The Real Reason to Learn to Code

There are scads of articles talking about whether or not you should or shouldn’t learn to code. Most articles talk about the great career opportunities, the flexibility, the pay, creativity, and all that. However, they’re missing something important: not everyone wants to work in technology. Not everyone WANTS to be a developer. I’m of the firm belief that the best devs are the ones that can’t help but write code. They’re working on side projects all the time, learning new technologies and methods, all that. If you aren’t naturally inclined to do that, then working as someone slinging code on a daily basis probably isn’t your bag.

But, that doesn’t mean you shouldn’t know some code.

Recently, a programmer posted on StackExchange asking if it was unethical that he’d automated away most of his job. According to the post, he works a couple hours a week, spending the rest with his son at home (he already worked remotely). I won’t debate the ethical considerations with automating your job and not disclosing this to your employer, but, this example illustrates an important point: learning code isn’t always about building sites and apps, sometimes, it just helps you do your job better.

The Reward of Automation

In nearly every single occupation, there’s some degree of menial, repetitive work. You might be reformatting spreadsheets and cleaning up data, organizing lists of people, or perhaps you spend much of your day surfing the web collecting articles, links or other assets that might be used somewhere in your organization. Regardless of whether or not you work in technology, these repetitive, menial tasks are likely happening regularly. Most people take for granted that this is just “part of the job”. Sure, it’s boring, but that’s life. Not everything is exciting. I’ll just manually copy these 541 rows of data.

This is where a little bit of coding knowledge changes everything. If you can write a small script, you can take that repetitive task and do it faster, better, and with far greater accuracy…and you’re not bored to death. As humans, we should spend more of our time thinking, and less of our time doing manual work. Computers are better at that, let them do it.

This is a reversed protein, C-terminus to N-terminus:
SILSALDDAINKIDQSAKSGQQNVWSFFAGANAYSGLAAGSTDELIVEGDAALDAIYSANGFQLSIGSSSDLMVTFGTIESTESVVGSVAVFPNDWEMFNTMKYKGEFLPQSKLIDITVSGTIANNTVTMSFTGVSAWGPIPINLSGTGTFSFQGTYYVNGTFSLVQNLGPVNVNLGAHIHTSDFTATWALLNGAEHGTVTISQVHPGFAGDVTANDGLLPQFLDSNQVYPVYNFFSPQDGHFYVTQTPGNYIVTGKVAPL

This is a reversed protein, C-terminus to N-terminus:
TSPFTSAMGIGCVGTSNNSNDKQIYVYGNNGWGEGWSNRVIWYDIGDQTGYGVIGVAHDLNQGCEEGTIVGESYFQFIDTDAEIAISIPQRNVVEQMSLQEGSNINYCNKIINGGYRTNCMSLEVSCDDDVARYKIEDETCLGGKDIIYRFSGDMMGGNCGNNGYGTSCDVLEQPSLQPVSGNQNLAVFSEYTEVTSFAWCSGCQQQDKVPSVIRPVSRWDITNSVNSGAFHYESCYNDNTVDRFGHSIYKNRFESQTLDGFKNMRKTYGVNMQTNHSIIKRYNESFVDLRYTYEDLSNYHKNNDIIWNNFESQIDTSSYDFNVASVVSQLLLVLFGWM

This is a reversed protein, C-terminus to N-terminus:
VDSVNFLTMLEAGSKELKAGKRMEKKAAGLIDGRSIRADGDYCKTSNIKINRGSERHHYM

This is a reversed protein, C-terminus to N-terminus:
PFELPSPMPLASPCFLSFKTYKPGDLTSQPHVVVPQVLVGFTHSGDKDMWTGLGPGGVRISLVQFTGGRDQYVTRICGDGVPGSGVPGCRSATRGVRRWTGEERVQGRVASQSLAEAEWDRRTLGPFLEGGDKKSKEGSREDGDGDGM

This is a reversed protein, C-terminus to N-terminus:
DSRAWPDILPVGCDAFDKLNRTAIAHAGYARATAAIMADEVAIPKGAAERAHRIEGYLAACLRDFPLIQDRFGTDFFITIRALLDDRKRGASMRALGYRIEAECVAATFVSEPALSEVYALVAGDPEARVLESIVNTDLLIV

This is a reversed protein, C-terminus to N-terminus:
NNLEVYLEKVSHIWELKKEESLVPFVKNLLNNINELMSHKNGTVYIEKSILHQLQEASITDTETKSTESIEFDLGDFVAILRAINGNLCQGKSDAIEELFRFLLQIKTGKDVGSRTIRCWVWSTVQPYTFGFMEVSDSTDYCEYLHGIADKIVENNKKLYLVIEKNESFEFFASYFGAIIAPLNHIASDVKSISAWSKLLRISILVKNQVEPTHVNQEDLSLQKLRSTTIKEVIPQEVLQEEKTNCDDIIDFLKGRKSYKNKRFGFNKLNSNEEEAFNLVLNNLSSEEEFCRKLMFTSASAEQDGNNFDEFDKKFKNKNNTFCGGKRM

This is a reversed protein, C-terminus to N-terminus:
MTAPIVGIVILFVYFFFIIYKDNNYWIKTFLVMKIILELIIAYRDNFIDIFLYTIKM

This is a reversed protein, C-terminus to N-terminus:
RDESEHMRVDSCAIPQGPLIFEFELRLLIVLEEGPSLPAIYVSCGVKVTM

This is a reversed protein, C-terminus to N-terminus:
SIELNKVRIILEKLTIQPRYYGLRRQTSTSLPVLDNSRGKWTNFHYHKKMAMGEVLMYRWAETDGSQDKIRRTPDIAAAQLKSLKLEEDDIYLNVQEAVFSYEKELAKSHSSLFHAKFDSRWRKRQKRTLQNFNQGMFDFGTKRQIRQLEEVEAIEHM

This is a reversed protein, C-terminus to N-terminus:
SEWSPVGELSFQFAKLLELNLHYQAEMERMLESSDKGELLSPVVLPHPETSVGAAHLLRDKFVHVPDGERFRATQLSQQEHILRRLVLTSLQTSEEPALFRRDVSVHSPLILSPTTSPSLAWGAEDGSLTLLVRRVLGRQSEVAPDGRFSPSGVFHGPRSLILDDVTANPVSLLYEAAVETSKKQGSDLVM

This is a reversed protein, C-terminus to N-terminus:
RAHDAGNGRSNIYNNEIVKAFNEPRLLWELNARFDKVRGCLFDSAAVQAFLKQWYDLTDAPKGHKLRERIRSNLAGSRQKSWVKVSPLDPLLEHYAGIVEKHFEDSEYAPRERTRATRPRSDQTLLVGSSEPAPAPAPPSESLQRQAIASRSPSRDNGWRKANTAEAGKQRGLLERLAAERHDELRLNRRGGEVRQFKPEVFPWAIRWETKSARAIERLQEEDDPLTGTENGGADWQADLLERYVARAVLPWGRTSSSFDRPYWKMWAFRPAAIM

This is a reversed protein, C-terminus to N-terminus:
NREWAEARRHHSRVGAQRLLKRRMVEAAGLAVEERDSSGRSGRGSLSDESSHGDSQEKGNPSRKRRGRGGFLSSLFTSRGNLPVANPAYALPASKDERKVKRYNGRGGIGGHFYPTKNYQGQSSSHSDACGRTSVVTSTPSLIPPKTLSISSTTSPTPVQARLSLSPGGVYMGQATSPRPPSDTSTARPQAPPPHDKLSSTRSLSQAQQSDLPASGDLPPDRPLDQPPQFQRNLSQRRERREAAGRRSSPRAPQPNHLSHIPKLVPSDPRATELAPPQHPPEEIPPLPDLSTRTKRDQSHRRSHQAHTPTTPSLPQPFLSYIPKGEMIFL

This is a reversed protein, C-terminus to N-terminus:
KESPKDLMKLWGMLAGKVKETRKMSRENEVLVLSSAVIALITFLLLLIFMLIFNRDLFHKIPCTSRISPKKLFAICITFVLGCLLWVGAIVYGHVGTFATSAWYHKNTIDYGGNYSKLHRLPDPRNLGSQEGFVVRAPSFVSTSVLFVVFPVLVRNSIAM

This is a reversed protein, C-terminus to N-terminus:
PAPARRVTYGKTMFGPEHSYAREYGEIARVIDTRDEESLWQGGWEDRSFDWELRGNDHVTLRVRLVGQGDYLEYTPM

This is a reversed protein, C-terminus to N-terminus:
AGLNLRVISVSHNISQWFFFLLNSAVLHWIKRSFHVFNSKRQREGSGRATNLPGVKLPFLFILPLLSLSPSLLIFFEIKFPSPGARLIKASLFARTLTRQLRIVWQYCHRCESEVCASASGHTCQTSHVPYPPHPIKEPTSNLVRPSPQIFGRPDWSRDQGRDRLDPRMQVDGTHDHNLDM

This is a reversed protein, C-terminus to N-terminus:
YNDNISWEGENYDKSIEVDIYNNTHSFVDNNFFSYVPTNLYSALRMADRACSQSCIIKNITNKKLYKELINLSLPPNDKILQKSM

Another benefit of this kind of automation is accuracy. Let’s be real - people make mistakes. Even with the most rapt attention, you’re likely to screw something up. Computers don’t. If you’re able to write a script that handles the cases you need it to (much easier than you think for most things), you take this messiness out of the equation.

The ROI of Reuse

I hear this argument a lot: “In the time it took you to write that script, you could have just done the work”. Maybe. That could be true in some cases, but it’s missing a huge piece of the puzzle: reuse. Many times, the work that you do is repetitive, not just for that task, but over and over again. Cleaning up the formatting on that spreadsheet export? Probably something you do weekly. Sure, writing a script to do it for you might take a day or so, but the amount of time you save over the aggregate far outweighs that initial investment. In nearly all cases, automation ends up returning far more time than initially invested.

Not just that, but your work is now reusable across the organization. Got a colleague doing the same task as you? Send them the script, and they’re now saving that time and doing the job more accurately. The ROI of reuse is huge.

So, What to Learn?

First up, let’s get this out of the way. You’re not becoming a programmer. You’re not learning to build apps or full-fledged systems (unless you want to, but that’s a whole different conversation). You’re writing scripts. Learning a language like JavaScript and some basic programming concepts (if/then, loops, variables), can take you a LONG way. There are packages out there to help you do everything, from formatting and creating spreadsheets to scraping the web. Plugging these together in a simple 30-line script can save you hours of work down the line, and create valuable piece of infrastructure for your company, should they choose to build on it.

If I were just starting out on this path, I’d go straight to JavaScript, learning enough to do some simple tasks (try taking a spreadsheet, and capitalizing all the names in the “First Name” column), and start to build from there. Yes, you’re learning to code, but not for the reasons everyone else says. You’re learning to code because you can make your own job easier and higher quality.

It’s cliche’, but it’s true: stop working harder, and start working smarter. Learning to automate parts of your job is one of the best ways to do just that. Next time you find yourself doing another repetitive task, stop and ask yourself if a computer should do this for you. Most of the time, the answer will be yes.

Do you have any stories of automation? Written any scripts that shaved hours off your workday? Share your experiences in the comments!

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